These were the first evangelical leaders to begin endorsing Trump, signing on to his policy agenda and offering theological rationales for choosing Trump over other, more conventionally evangelical candidates. The popular idea that Trump was anointed by God (like the ancient Persian emperor Cyrus) to be president and play a special role in protecting Christians was originally championed early in the 2016 campaign by none other than Wallnau, who was involved in the 2015 meetings organized by White-Cain. 

A few months later Wagner himself endorsed Trump in early 2016, and Wallnau and the other NAR leaders became the chief Christian propagandists surrounding Trump with theology and prophecy. They have written books, created memes, prophetically appropriated symbolic pieces of Americana and launched massive prayer and spiritual warfare campaigns, all to see Trump victorious. 

Charismatics, including a number of NAR apostles and prophets, have made up more than half of all of Trump’s evangelical advisory boards, including the new one for his 2024 campaign. In fact, these networks of NAR leaders were the central nervous system of Christian organizing and mobilization for Jan. 6, and many core NAR leaders, including Wallnau, were present at the Capitol that day.

Jan. 6 religiosity may strike many readers as the definition of fringe. How many Christians today actually believe these NAR ideas or support NAR politicized prophecies and spiritual-warfare practices?

Majority of self-identified evangelicals agree with NAR beliefs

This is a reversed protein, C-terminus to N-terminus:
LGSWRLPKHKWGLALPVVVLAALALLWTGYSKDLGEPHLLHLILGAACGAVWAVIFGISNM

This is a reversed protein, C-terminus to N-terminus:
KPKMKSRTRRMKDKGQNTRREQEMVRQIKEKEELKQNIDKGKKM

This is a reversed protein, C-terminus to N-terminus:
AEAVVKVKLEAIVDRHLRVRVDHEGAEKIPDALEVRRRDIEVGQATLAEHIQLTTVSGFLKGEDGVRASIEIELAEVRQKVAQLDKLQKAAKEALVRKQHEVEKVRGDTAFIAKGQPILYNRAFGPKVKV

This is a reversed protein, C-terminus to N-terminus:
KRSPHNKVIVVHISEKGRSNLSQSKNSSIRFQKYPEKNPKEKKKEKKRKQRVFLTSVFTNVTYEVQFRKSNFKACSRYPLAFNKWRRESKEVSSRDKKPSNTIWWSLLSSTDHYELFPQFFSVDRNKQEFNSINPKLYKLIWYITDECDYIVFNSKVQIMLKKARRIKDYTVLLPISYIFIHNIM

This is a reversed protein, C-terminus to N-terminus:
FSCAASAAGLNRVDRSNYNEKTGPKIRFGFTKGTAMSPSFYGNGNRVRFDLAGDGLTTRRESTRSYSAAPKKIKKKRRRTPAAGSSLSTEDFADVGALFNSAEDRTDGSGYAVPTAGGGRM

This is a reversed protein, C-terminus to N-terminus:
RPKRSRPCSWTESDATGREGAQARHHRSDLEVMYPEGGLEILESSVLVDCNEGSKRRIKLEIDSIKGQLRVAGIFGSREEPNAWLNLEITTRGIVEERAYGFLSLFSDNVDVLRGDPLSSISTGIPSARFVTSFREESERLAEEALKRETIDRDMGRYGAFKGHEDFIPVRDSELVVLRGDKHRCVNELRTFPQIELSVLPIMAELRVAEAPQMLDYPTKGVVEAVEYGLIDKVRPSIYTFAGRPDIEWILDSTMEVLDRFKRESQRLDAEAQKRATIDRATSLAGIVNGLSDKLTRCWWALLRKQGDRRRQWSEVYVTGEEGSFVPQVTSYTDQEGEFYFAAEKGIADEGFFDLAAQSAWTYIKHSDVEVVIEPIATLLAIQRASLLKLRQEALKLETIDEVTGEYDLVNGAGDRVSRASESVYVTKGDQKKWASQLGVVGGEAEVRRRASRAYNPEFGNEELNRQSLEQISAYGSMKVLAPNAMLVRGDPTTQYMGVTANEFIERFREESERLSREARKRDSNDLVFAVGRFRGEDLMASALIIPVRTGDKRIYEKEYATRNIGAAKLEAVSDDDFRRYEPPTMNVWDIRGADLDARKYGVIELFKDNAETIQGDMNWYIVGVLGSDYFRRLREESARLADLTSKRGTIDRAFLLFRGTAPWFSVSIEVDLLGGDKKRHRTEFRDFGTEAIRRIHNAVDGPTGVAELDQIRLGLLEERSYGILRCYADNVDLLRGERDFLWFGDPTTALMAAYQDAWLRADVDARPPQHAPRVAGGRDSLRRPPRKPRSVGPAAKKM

To find out, we surveyed 1,500 self-identified Christians in early January 2024, weighting the sample so that it reflected the demographic profile of American adult Christians. Like other surveys, this one was split 50% self-identified evangelical and 50% nonevangelical. The figure below shows agreement with seven statements of charismatic theology which principally originated among the NAR networks. The bars represent the percentage who agree or strongly agree with the statement; the orange bars show that percentage among evangelicals, while the blue bars are the nonevangelical Christian responses. 

“The Majority of Self-Identified Evangelicals Agree with NAR Beliefs” (Courtesy graphic)

Strikingly, strong majorities of evangelicals indicate agreement with six of the seven statements, with up to 69% agreeing with the idea that demonic principalities and powers control physical territory. Lagging not far behind is the 66% who agree that the church needs to engage in spiritual warfare to displace high-level demons. Somewhat fewer evangelicals (55%) agree with Wallnau’s prophecy that God wants Christians to stand atop the Seven Mountains of society.

Almost 40% of our Christian sample identifies as either charismatic (or “Pentecostal” or “spirit-filled,” both rough synonyms for charismatic). A narrow majority (51%) of self-identified evangelicals claim a charismatic identity, but so do 24% of nonevangelicals.

Evangelical charismatics are most strident NAR believers

It is also important to note that while charismatic Christians are more likely to ascribe to an NAR worldview, agreement with the survey statements does not line up exclusively with an affirmative charismatic identity. The figure below shows that 78% of charismatic evangelicals agree that there are demonic principalities and powers who control physical territory, but so do 59% of evangelicals who do not claim a charismatic identity.

“Evangelical Charismatics are the Most Strident NAR Believers” (Courtesy graphic)